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digitalmars.D - scanner and parser generator for D

reply Marc <spamisbad dontdoit.org> writes:
Hi people,

I'm wondering if someone hasn't thought of developing an equivalent of Flex and
Bison generating D code, possibly reentrant (one of the major flex/bison flaws
being bad support for C++ code)

As a possibly more interesting alternative, I also had a look at the Spirit
library ( http://spirit.sourceforge.net/ ) and I think adapting its concepts to
D would be a really valuable addition to the D standard library (and would
represent a real stress test for the D overloadiing and templating models).

For people who are too lazy to click, Spirit is a pure C++ header-based library
that implements EBNF grammars using C++ objects and operators, and also include
scanning facilities.

regards,
Marc
Jun 22 2004
parent reply Stewart Gordon <smjg_1998 yahoo.com> writes:
Marc wrote:

 Hi people,
 
 I'm wondering if someone hasn't thought of developing an equivalent 
 of Flex and Bison generating D code,

I started developing something called SPE (Stewart's Parsing Engine). The idea is that tokenising and parsing work similarly and are covered in a single input file, and the generated program generates a parse tree that a compiler/interpreter can then interpret. I got as far as writing a parser for part of SPE itself, as a hand-coding of what SPE would generate, but not actually doing anything with it. It's in Java at the mo. But I've thought about switching the project over to D.
 possibly reentrant

Not sure what you mean by this....
 (one of the major flex/bison flaws being bad support for C++ code)

I think that's a flaw of C++ actually. The design of SPE relies on context-free grammar - whether that'll change depends on finding a way of implementing it.... Stewart. -- My e-mail is valid but not my primary mailbox, aside from its being the unfortunate victim of intensive mail-bombing at the moment. Please keep replies on the 'group where everyone may benefit.
Jun 22 2004
parent reply Marc <spamisbad dontdoit.org> writes:
 possibly reentrant

Not sure what you mean by this....

i mean that the generated code would be elligible for multithreaded apps, ie. all state informations should be stored in a D class or structure.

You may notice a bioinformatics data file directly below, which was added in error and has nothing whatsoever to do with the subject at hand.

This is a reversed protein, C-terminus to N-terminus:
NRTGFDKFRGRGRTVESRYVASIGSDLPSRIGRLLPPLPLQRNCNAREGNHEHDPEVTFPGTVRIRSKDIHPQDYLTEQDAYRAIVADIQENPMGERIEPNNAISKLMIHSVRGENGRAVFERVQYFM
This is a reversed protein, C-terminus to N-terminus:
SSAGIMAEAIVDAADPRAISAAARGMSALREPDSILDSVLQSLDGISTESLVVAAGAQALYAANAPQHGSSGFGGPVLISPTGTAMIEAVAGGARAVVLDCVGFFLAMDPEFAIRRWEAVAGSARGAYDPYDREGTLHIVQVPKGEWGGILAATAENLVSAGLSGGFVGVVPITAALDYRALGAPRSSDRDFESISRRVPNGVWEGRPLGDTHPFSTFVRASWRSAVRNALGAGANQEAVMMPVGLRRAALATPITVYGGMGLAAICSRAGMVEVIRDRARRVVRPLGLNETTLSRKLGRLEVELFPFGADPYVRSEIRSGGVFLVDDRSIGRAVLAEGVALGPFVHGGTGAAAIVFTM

(one of the major flex/bison flaws being bad support for C++ code)

I think that's a flaw of C++ actually. The design of SPE relies on context-free grammar - whether that'll change depends on finding a way of implementing it....

what i mean is flex/bison generated code relies on static global variables that make it impossible to be used for a reentrant parser. There is a C++ mode for flex, but it uses deprecated C++ stream coding style. Have you taken a look at Spirit ? Its concepts are extremely interesting imho.
Jun 22 2004
parent reply Andy Friesen <andy ikagames.com> writes:
Marc wrote:

 Have you taken a look at Spirit ? Its concepts are extremely interesting imho.

Spirit relies very heavily on deducing template arguments on overloaded operators, so if you're suggesting implementing Spirit in D, you've got your work cut out for you. :) The existing Spirit library is, as you say, interesting, but somewhat brittle. When it does work, (on GCC and MSVC 7.1) it can take a long, long time to compile. When it doesn't, the error messages are long enough to make me nostalgic for STL errors. :) -- andy
Jun 22 2004
parent Marc <spamisevil sodontdoit.org> writes:
Spirit relies very heavily on deducing template arguments on overloaded 
operators, so if you're suggesting implementing Spirit in D, you've got 
your work cut out for you. :)

The existing Spirit library is, as you say, interesting, but somewhat 
brittle.  When it does work, (on GCC and MSVC 7.1) it can take a long, 
long time to compile.  When it doesn't, the error messages are long 
enough to make me nostalgic for STL errors. :)

indeed ! so i wonder how D would handle such stuff... i think it's a great playground for 'extreme' use of templates, overloading.. etc the brittleness of Spirit is an evidence of the difficulty to implement a C++ compiler, and so comes D...
Jun 22 2004